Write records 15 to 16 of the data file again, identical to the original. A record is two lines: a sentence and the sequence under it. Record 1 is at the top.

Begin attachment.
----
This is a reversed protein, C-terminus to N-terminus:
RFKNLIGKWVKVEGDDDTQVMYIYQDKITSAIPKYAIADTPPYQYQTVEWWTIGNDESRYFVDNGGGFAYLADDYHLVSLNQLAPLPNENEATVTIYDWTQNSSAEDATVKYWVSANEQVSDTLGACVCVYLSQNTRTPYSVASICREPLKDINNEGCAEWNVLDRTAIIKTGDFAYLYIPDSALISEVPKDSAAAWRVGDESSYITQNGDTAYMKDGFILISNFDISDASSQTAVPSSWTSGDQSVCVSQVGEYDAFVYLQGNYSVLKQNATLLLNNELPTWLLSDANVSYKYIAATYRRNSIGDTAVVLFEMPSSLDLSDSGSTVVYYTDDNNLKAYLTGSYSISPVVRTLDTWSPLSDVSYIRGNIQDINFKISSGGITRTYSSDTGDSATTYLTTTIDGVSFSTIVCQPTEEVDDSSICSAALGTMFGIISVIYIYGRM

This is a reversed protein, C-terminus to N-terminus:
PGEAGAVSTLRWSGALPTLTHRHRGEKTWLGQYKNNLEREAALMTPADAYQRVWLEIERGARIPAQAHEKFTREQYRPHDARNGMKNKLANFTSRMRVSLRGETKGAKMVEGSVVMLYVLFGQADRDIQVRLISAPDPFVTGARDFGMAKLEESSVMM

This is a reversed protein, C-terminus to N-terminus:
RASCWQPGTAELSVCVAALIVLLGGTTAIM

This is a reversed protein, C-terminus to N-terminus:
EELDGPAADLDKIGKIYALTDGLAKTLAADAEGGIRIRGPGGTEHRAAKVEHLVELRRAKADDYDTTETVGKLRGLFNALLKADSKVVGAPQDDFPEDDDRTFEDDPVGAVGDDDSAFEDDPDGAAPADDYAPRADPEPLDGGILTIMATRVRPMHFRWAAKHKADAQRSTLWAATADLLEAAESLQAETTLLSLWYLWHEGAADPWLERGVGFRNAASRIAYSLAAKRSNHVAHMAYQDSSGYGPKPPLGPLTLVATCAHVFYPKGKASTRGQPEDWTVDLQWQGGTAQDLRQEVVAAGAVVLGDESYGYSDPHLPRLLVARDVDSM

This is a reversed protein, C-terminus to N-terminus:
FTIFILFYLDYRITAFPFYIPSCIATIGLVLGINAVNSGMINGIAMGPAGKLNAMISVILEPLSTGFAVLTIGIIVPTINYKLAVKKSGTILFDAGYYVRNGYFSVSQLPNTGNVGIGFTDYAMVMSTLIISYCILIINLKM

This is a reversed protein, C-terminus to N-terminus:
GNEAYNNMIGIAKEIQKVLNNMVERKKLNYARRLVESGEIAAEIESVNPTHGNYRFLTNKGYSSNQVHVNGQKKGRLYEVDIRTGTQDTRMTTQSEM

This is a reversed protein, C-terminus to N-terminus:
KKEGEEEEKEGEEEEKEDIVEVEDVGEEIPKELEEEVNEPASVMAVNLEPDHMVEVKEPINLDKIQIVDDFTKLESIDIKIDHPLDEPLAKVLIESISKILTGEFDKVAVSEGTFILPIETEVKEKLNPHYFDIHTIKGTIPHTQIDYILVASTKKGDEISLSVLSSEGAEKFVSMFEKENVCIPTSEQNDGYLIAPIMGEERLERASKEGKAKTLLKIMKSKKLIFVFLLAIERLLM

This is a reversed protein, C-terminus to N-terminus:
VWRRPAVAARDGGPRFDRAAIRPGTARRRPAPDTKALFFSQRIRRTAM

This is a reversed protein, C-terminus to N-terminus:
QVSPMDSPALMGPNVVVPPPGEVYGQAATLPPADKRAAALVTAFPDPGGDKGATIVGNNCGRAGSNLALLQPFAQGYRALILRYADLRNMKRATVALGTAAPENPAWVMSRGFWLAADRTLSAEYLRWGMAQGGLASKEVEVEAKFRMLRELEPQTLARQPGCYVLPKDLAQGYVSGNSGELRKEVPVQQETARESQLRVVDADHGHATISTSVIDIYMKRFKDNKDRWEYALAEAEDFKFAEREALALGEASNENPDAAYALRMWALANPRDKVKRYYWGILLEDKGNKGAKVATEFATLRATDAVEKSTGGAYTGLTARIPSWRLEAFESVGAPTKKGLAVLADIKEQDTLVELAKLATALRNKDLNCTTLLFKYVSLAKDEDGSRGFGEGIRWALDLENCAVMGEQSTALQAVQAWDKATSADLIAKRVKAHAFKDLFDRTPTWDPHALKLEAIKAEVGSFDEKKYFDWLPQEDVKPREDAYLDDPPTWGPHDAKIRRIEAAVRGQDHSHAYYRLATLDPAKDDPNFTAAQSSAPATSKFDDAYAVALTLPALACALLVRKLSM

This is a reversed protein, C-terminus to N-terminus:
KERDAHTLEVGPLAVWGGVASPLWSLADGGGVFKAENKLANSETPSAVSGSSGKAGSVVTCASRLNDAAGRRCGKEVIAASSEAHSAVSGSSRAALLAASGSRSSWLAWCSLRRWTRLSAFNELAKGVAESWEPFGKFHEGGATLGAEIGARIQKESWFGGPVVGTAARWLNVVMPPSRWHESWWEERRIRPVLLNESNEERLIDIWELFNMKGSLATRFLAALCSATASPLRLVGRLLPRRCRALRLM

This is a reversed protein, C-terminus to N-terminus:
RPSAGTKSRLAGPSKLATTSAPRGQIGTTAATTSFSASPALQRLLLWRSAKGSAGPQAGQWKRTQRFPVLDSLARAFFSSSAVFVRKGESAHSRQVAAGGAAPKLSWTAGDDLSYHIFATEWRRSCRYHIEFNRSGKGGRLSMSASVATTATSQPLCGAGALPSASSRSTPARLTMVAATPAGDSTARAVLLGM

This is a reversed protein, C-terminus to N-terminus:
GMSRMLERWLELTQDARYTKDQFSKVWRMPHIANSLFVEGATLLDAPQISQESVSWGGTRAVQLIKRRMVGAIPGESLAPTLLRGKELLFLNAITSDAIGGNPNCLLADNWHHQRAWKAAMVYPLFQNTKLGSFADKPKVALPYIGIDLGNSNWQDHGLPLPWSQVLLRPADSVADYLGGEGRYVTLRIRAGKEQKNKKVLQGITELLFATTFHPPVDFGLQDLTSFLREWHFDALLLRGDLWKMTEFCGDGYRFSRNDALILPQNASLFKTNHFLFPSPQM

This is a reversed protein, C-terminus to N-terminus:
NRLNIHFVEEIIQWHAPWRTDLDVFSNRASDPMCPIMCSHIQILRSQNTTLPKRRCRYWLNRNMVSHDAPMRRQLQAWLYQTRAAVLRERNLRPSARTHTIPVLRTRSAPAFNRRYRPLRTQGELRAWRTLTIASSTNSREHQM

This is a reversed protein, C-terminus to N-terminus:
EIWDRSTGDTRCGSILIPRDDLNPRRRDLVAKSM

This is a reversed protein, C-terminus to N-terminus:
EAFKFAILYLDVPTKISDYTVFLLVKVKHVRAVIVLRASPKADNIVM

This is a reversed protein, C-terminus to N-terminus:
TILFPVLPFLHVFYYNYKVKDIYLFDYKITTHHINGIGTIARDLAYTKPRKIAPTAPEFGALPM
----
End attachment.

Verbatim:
This is a reversed protein, C-terminus to N-terminus:
EAFKFAILYLDVPTKISDYTVFLLVKVKHVRAVIVLRASPKADNIVM

This is a reversed protein, C-terminus to N-terminus:
TILFPVLPFLHVFYYNYKVKDIYLFDYKITTHHINGIGTIARDLAYTKPRKIAPTAPEFGALPM